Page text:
It also shows that a concrete mooring will need to be 85% heavier than a steel mooring to provide the same effect while submerged.

    I have a Delta where the center section forms a triangular enclosure with a ballast and that got me thinking about these things.

    By placing the ballast low in the anchor it also increases the odds of the anchor setting correctly by providing roll stability.

    Jarl
    http://dallur.com
     
  5. mark775

    mark775 Guest

    rugludallur, good info but that's making an assumption that mass has much to do with this type of anchor's holding power. Check out Fortress Anchors. They really do work pretty well if you don't let it free-fall and tangle in it's own chain and you don't get it near anything hard.
     
  6. TeddyDiver
    Joined: Dec 2007
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    TeddyDiver Gollywobbler

    It's defineatly mass where anchors holding power comes from. It's just not the mass of the anchor, instead it's the mass of the ground where it buries or attach itself that counts :)
    Different type of anchors for different grounds that is..
     
  7. peter radclyffe
    Joined: Mar 2009
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    Location: europe

    peter radclyffe Senior Member

    GO FOR IT, WELD TWO OLD PLOW SHARES TOGETHER, A CROSS BAR & A SHANK, IT WILL WORK
     
  8. mydauphin
    Joined: Apr 2007
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    mydauphin Senior Member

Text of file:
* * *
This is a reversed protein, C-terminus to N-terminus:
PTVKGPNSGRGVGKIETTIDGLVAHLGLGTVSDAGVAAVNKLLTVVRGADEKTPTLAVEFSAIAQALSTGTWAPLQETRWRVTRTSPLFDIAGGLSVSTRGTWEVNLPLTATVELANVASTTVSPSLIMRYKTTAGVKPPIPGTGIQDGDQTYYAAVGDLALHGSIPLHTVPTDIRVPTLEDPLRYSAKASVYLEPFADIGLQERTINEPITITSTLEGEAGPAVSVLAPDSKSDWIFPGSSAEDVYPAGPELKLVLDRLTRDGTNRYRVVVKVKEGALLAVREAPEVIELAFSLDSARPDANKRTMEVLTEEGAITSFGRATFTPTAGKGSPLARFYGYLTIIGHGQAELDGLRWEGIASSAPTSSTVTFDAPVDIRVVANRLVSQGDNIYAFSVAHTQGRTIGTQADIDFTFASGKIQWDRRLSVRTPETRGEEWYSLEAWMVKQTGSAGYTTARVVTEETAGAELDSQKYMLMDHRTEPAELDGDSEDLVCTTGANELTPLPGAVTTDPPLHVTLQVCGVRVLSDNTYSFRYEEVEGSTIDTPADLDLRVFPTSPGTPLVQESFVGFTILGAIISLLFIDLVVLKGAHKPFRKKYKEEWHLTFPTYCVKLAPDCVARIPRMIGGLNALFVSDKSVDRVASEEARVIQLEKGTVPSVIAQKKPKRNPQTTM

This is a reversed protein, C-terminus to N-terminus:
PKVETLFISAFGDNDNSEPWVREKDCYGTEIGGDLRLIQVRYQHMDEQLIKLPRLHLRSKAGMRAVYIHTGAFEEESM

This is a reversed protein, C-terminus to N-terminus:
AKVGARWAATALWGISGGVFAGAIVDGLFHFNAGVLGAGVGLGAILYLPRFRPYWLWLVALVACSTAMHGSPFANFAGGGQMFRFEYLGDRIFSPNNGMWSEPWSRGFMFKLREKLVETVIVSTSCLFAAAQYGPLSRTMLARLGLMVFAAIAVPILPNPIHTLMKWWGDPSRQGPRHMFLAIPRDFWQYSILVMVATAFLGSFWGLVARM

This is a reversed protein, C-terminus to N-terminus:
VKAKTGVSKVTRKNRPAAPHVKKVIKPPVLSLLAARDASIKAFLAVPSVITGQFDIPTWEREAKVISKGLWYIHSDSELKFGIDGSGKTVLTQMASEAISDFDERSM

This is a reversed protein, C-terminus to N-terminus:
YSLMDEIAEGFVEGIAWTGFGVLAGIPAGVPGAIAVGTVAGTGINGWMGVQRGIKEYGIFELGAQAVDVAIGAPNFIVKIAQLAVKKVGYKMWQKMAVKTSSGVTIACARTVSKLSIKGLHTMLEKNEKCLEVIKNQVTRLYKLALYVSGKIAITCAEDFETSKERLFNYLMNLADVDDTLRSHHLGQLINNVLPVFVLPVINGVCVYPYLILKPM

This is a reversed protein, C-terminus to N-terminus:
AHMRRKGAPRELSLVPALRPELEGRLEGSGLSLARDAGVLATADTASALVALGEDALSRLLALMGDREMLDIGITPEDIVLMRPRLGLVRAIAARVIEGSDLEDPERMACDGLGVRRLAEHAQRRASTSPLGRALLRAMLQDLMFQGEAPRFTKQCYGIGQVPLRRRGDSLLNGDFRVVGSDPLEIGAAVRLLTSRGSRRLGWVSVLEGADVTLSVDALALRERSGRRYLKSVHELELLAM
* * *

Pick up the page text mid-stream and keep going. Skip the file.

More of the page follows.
I have plans for a Northhill, (great, easy anchor to make) that I can scale and send you. Then you can make one for me too and I will buy it.
     
  9. mydauphin
    Joined: Apr 2007
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    Location: Florida

    mydauphin Senior Member

    Anchor Weight

    TRUE, but also don't waste anchor weight by making it easier, make it bigger.
    Example;
    What holds better, a 20 inch, 30 lb anchor, or a 30 inch, 30lb anchor.
    If it is the same design, the bigger one, that is why fortress aluminum anchors are powerhouses, because people get bigger ones for the same weight.

    Make a anchor stronger, big in the ground, easy to remove and then light enough so you actually retrieve it. It makes no use to put 100lb anchor in a 20 foot boat that you can't pull up.
     
  10. rugludallur
    Joined: Jan 2006
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    Location: Iceland

    rugludallur Rugludallur

    Hey mydauphin,

    I think the shipping part might be an issue, I live in Iceland so the shipping would probably be more expensive than buying an anchor (another reason why I would prefer to build my own).

    Can you send me the design to jarl@dallur.com, do you mind if I put the files on a public website so the rest of the people on the forum can access it?

    Here is a link I found with a 3d model of a CQR, the proportions look about right:
    http://www.boatdesign.net/gallery/data/3054/2178CQR.igs

    Jarl
    http://dallur.com
     
  11. TeddyDiver
    Joined: Dec 2007
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    Location: Finland/Norway

    TeddyDiver Gollywobbler

    The one which buries itself better in the ground :D
     

  12. Submarine Tom

    Submarine Tom Previous Member

    It depends on the type of ground and the type of anchor.